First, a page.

There were items scattered about his person that reminded him of home. His driver's license, photos of his parents, old parking stubs and receipts, all had made the journey from Earth Prime to here relatively unscathed. Yet none of these served to comfort him much. The look and the feel of them was depressing, the familiarity too alien when compared with the oddities he faced daily as he traveled from one world to another. They subverted the idea of reaching home, rather than reinforcing it.
The round piece of vinyl in question was something different altogether. This record, the sappy, bland, completely and utterly wrong Kurt Cobain Christmas Album was a big part of what made the goal tangible. It gave him something to think about doing when he got home. When he got home, not if. But now that idea had been sacrificed for...
Well, what was it for? Weren't Quinn and Wade happily distracted from their woes, if momentarily? Didn't this make an uneventful, boring slide to an icy world a little more enjoyable? Wasn't that worth a little sacrifice?
Rembrandt wasn't entirely convinced. He found himself standing beside the Professor near the fire. "How you feelin', Professor?"
"Annoyed," he responded snappishly. "These earmuffs are practically useless and I see no point in yelling 'Turn down that racket!' like some stereotypical old coot." He watched as Quinn dipped Wade and then dropped her suddenly. "I suppose I could join them over there. The fire is a bit too warm and we still have a while here."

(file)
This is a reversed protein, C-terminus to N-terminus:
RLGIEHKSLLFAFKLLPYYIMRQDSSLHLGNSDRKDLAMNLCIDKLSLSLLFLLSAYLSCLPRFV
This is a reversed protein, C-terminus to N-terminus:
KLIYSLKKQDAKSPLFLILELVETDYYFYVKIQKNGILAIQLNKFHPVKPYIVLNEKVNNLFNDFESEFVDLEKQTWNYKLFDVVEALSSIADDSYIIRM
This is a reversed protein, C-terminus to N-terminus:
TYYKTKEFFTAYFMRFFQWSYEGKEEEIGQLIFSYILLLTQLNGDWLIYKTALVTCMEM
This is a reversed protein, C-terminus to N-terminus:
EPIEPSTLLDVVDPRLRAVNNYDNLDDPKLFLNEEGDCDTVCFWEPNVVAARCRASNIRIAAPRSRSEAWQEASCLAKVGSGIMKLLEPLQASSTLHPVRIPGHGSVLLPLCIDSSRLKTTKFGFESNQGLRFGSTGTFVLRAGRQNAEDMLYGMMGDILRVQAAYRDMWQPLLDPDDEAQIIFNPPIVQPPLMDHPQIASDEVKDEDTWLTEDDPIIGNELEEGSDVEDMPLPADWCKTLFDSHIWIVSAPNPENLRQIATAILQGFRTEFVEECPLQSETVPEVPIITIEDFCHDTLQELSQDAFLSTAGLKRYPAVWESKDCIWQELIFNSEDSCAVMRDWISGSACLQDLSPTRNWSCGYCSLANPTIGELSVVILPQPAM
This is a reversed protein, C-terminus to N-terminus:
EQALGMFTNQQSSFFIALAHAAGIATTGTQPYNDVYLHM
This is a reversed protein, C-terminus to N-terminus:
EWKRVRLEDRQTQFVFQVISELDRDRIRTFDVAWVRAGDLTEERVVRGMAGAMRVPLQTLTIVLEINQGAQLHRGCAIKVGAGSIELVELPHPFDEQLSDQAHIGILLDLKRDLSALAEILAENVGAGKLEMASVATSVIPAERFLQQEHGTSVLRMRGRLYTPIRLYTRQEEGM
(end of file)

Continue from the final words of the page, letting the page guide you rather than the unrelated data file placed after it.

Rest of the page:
"Come on over, Professor," Wade invited. "The music isn't so bad, really. Not once you get used to..."
"Terrible!" Quinn declared while tossing the disc aside. It landed atop a sea of discarded boxes and torn wrapping paper. "I can't believe we kept it until it was actually Christmas. What were we thinking?"
"I seem to recall you didn't hate it so much when you first listened to it," Rembrandt replied defensively.
"That's because there was nothing to do on that world," Wade countered. "This version of Los Angeles is the most lively we've seen yet. Why stay inside and listen to a record when you can go club hopping?"
"Because it's Christmas," Rembrandt complained. "And it's the closest thing to a tradition we have."
"I'm afraid you're outvoted, Mr. Brown," Professor Arturo said smirkingly. "Besides, if I hear that wretched 'Wrap Me' song again, I think I might be forced to inflict bodily harm."
"Quinn! Help me!" Maggie shrieked in a shrill tone. Her voice had a bit of a falsetto note to it that made it sound whinier than usual.
"Do it again," Rembrandt instructed patiently.
"OK," Maggie said, mentally preparing herself once again. "We've seen so many people die, it's enough to make me give up on life altogether."
Rembrandt shook his head. "I don't think that's quite it either. One more time, if you don't mind."
Maggie cleared her throat and rolled her eyes impatiently. "Fighting is wrong. I wish the Professor was here. What would I do without a man around?"
Remmy's frustration was evident. "Now you're not even trying!"
"I give up," Maggie declared as she threw her hands in the air in defeat. "My throat is sore, and I'm tired of staring at this microphone. I haven't said anything that even came close to her voice, at least according to you. We might as well admit that I'm never going to be able to sound like Wade!" Rembrandt looked disgruntled. "I only knew her for a few months! Why should I be the one who has to come up with the vocal match?"
"I think that should be fairly obvious," Quinn chimed in. "You're the only woman in the group."
"Right now I wish I wasn't," Maggie grumbled. "Look, all I know is I'm through for the day. I'm going back to the Chandler. If either of you want to give your Frankie Valley impression a shot, you're more than welcome." The two male sliders watched as the former Marine captain walked out the door.